Jeff Flake compares Trump to Stalin in speech about fake news

Getty										Fake News Awards

Getty Fake News Awards

Two of President Donald Trump's top critics, Arizona Republican Senators John McCain and Jeff Flake, condemned the president's reputedly totalitarian attacks on "truth" and the media this week in an op-ed and speech.

"To call the Russian Federation matter a "hoax" ... is a falsehood", Mr Flake said.

"It is a testament to the condition of our democracy that our own president uses words infamously spoken by Joseph Stalin to describe his enemies", Flake said on the Senate floor Wednesday morning. Flake's January 6 declaration in Havana, Cuba, that there is "no evidence" that the Cuban regime committed the sonic attacks that harmed USA personnel. Sen.

The label "fake news" is often applied by the President to any news outlet that he disagrees with. In a poll published Tuesday by Gallup and the Knight Foundation, 84 percent of Americans said the press is "critical" or "very important" to democracy. However, as powerful and thought-out numerous senator's comments were on Wednesday, Washington Post congressional reporter Erica Werner noted on Twitter that aside from Sen. "To do so is our birthright and a requirement of our citizenship".

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McCain, struggling with a fatal form of brain cancer, revoked his support for Trump in October 2016 following the release of the infamous "pussy" tape and became one of Trump's chief Republican enemies. "This has provided cover for repressive regimes to follow suit", McCain wrote.

The omission is consistent with a disconnect between public opinion of the media, as a democratic institution, and the media, as it actually performs its function.

As of last week, President Trump had said more than 2,000 things that were either totally false or misleading, according to a count kept by the Washington Post. But, as Flake catalogs in his speech, it's quite clear that Trump's norm-busting is being watched by authoritarians the world over as they seek to diminish the idea of objective truth and put their own political goals into the vacuum created.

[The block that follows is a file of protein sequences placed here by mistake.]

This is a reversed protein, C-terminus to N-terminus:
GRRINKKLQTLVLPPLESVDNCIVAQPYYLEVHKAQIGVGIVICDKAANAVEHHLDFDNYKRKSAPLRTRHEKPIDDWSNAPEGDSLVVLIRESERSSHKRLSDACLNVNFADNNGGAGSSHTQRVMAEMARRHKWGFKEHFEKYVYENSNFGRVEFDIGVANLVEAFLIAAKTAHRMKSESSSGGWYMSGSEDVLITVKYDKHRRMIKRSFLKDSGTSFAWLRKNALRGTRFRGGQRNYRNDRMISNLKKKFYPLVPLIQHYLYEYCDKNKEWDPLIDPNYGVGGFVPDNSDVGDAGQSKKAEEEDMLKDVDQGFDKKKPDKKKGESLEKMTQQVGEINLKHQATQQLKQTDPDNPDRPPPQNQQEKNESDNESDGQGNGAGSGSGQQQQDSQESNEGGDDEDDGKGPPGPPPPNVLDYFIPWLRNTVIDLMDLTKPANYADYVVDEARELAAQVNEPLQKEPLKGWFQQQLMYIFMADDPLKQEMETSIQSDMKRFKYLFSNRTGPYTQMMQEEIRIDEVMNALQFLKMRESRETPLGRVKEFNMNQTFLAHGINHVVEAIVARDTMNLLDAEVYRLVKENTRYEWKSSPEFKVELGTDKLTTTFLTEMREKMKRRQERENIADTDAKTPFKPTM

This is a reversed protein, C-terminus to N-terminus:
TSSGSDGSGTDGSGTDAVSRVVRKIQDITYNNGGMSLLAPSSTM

Sen. John McCain (R-Ariz.), also took aim at the president's press attacks in an op-ed published Tuesday night in the Washington Post, saying "Trump's attempts to undermine the free press also make it more hard to hold repressive governments accountable".

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Chip's comments come as Trump has said he will give out a "Phony News Award" this week. He is not running for re-election.

One of the Republicans trying to replace him, former state Sen.

"We are a mature democracy - it is well past time that we stop excusing or ignoring - or worse, endorsing - these attacks on the truth", Flake said.

Speaking to reporters, Ms Huckabee Sanders said the president wanted a budget deal, but accused the Democrats of "holding the military and national security hostage" in order to secure their own priorities. If Flake wants to blast the President, fine. But he shouldn't conduct himself that way from the floor of the US Senate.

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The speech comes ahead of Trump's alleged "fake news awards", which he promised to hand out Wednesday to the "most corrupt and biased of the mainstream media". Per the survey, 40 percent of Republican survey respondents said accurate news stories that cast a politician or political group in a negative light should be considered fake news. "You don't have to be a conspiracy theorist to presume there's bias there", she said.

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